Georgia Chamber President Chris Clark 8 for 18 Infrastructure Op-Ed
Wednesday, October 10th, 2018
It’s no secret that the state of Georgia is the transportation hub of the Southeast. Atlanta was founded as the terminus of the Western and Atlantic railroad and the state’s transportation leadership legacy is clear: we now boast the world’s busiest airport; the 4th busiest port in the U.S.; the largest rail network in the Southeast; and the 12th largest air cargo hub in North America. Additionally, 80 percent of the U.S. population is within a two-day truck drive and Georgia interstates facilitate the movement of more than $620 billion of cargo each year.
Over the last decade, that momentum has increased dramatically as Georgia leaders have advanced important legislation to improve infrastructure. Since 2012, thirteen counties and four regions have passed local transportation project funding referenda to repair and expand local infrastructure. In 2015, Governor Nathan Deal signed the Transportation Funding Act to provide predictable and sustainable revenue for the repair and maintenance of statewide roads and bridges. In May 2018, Governor Deal also signed legislation into law creating the Atlanta Region Transit Link Authority creating integrated transit planning for the 13- county Metro Atlanta area and opportunities for those counties to raise funds through transportation local optional sales taxes. Over the last eight years under the leadership of Governor Deal, Speaker David Ralston, and Lt. Governor Casey Cagle, the state has invested almost $300 million in the Savannah Harbor deepening project.
However, our state is growing - rapidly. By 2030, Georgia will experience an estimated 60% growth in port traffic; 16% energy demand growth; and 1.4 million more cars on our roads. Georgia’s population will grow by 19% and flights through Hartsfield Jackson International Airport will increase by 130,000.
Clearly, Georgia leaders must prioritize investment in infrastructure to keep up with this growth and remain competitive. Investments are needed to expand our freight and logistics network by completing the Savannah Harbor deepening project; improve the Port of Brunswick; expand Hartsfield Jackson International Airport cargo capacities; and build a plan to expand all our statewide freight assets. The expansion of broadband technologies is essential to economic development, health care, education, and public safety. Providing solutions that lead to improved economic opportunities including critical infrastructure needs that increase access to broadband, continues to be a priority for the Georgia Chamber of Commerce. As the quality of life and business climate are directly impacted by broadband connectivity, we must be intentional in our efforts to create an effective and sustainable solution in expanding broadband deployment.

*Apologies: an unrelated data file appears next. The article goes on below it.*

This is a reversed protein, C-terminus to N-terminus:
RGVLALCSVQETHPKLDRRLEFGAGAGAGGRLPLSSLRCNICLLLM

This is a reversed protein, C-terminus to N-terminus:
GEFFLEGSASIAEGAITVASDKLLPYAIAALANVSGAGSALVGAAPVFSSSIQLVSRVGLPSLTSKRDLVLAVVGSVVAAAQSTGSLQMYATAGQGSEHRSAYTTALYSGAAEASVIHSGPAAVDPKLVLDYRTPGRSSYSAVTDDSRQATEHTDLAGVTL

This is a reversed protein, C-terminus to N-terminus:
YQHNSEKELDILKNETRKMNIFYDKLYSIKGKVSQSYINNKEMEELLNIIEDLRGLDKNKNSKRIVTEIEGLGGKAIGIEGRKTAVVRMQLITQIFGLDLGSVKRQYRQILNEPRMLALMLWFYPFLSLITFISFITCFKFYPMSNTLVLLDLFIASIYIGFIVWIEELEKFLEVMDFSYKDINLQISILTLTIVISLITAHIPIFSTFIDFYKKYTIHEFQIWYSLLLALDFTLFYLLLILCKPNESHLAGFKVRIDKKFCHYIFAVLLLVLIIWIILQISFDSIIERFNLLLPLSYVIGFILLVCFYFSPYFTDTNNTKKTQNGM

We also must encourage infrastructure development through streamlining the regulatory framework and market-based incentives. Georgia can’t afford to be grounded by lagging infrastructure. Companies depend on the ability to move their products efficiently through the state. When businesses thrive, opportunities for employment and improved quality of life will abound for citizens.
It is also critical that people are able to move efficiently throughout our great state. There must be increased focus on growing and developing transit networks statewide. Strategic plans that include benchmarks for predictable commutes for commuters and job access for consumers must be developed and maintained to strategically prioritize investments. Georgia must increase mobility by driving down congestion, allowing individuals to spend more time at work, school, and home with their families.
Building and maintaining modern infrastructure is more than transportation. The state of Georgia must modernize investments in energy infrastructure to include a diverse mix of sustainable, reliable and affordable sources. Additionally, Georgia must continue to fund water management and conservation efforts to ensure long-term, statewide quality water access. Our state must have the necessary resources to support growth of existing businesses, attract new businesses and increase economic opportunities for Georgians.
Georgia has been named the number one state in the nation in which to do business for five consecutive years. To further this success, our state must prioritize investments in infrastructure that increase opportunities for mobility for Georgians. Put simply, infrastructure investment equals economic opportunity, and opportunity should define Georgia’s future.